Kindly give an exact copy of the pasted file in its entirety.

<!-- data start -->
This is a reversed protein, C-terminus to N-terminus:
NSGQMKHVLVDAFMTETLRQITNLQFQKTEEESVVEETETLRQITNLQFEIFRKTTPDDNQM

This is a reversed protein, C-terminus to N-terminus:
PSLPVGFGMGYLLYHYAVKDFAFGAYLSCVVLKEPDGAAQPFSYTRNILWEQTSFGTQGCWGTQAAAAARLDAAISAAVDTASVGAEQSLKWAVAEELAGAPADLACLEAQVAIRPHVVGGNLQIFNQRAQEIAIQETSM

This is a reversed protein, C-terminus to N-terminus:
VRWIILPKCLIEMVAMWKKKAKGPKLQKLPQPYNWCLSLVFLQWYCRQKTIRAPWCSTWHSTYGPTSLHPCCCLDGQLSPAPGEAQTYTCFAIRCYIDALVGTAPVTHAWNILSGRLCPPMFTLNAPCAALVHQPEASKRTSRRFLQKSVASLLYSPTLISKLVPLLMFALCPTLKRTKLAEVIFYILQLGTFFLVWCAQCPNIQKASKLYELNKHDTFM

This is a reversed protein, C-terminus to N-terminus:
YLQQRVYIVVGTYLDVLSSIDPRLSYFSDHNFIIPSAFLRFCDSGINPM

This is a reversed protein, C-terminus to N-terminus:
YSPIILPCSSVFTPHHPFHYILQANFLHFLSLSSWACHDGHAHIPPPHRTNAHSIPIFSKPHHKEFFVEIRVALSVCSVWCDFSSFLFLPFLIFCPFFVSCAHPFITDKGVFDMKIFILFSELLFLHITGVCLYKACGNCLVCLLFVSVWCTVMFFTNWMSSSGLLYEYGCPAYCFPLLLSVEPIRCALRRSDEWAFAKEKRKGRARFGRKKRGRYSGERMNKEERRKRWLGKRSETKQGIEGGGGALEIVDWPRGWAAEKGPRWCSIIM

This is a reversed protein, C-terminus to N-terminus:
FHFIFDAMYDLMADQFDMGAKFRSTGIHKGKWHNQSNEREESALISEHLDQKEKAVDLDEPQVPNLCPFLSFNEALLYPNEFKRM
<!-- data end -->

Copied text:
This is a reversed protein, C-terminus to N-terminus:
NSGQMKHVLVDAFMTETLRQITNLQFQKTEEESVVEETETLRQITNLQFEIFRKTTPDDNQM

This is a reversed protein, C-terminus to N-terminus:
PSLPVGFGMGYLLYHYAVKDFAFGAYLSCVVLKEPDGAAQPFSYTRNILWEQTSFGTQGCWGTQAAAAARLDAAISAAVDTASVGAEQSLKWAVAEELAGAPADLACLEAQVAIRPHVVGGNLQIFNQRAQEIAIQETSM

This is a reversed protein, C-terminus to N-terminus:
VRWIILPKCLIEMVAMWKKKAKGPKLQKLPQPYNWCLSLVFLQWYCRQKTIRAPWCSTWHSTYGPTSLHPCCCLDGQLSPAPGEAQTYTCFAIRCYIDALVGTAPVTHAWNILSGRLCPPMFTLNAPCAALVHQPEASKRTSRRFLQKSVASLLYSPTLISKLVPLLMFALCPTLKRTKLAEVIFYILQLGTFFLVWCAQCPNIQKASKLYELNKHDTFM

This is a reversed protein, C-terminus to N-terminus:
YLQQRVYIVVGTYLDVLSSIDPRLSYFSDHNFIIPSAFLRFCDSGINPM

This is a reversed protein, C-terminus to N-terminus:
YSPIILPCSSVFTPHHPFHYILQANFLHFLSLSSWACHDGHAHIPPPHRTNAHSIPIFSKPHHKEFFVEIRVALSVCSVWCDFSSFLFLPFLIFCPFFVSCAHPFITDKGVFDMKIFILFSELLFLHITGVCLYKACGNCLVCLLFVSVWCTVMFFTNWMSSSGLLYEYGCPAYCFPLLLSVEPIRCALRRSDEWAFAKEKRKGRARFGRKKRGRYSGERMNKEERRKRWLGKRSETKQGIEGGGGALEIVDWPRGWAAEKGPRWCSIIM

This is a reversed protein, C-terminus to N-terminus:
FHFIFDAMYDLMADQFDMGAKFRSTGIHKGKWHNQSNEREESALISEHLDQKEKAVDLDEPQVPNLCPFLSFNEALLYPNEFKRM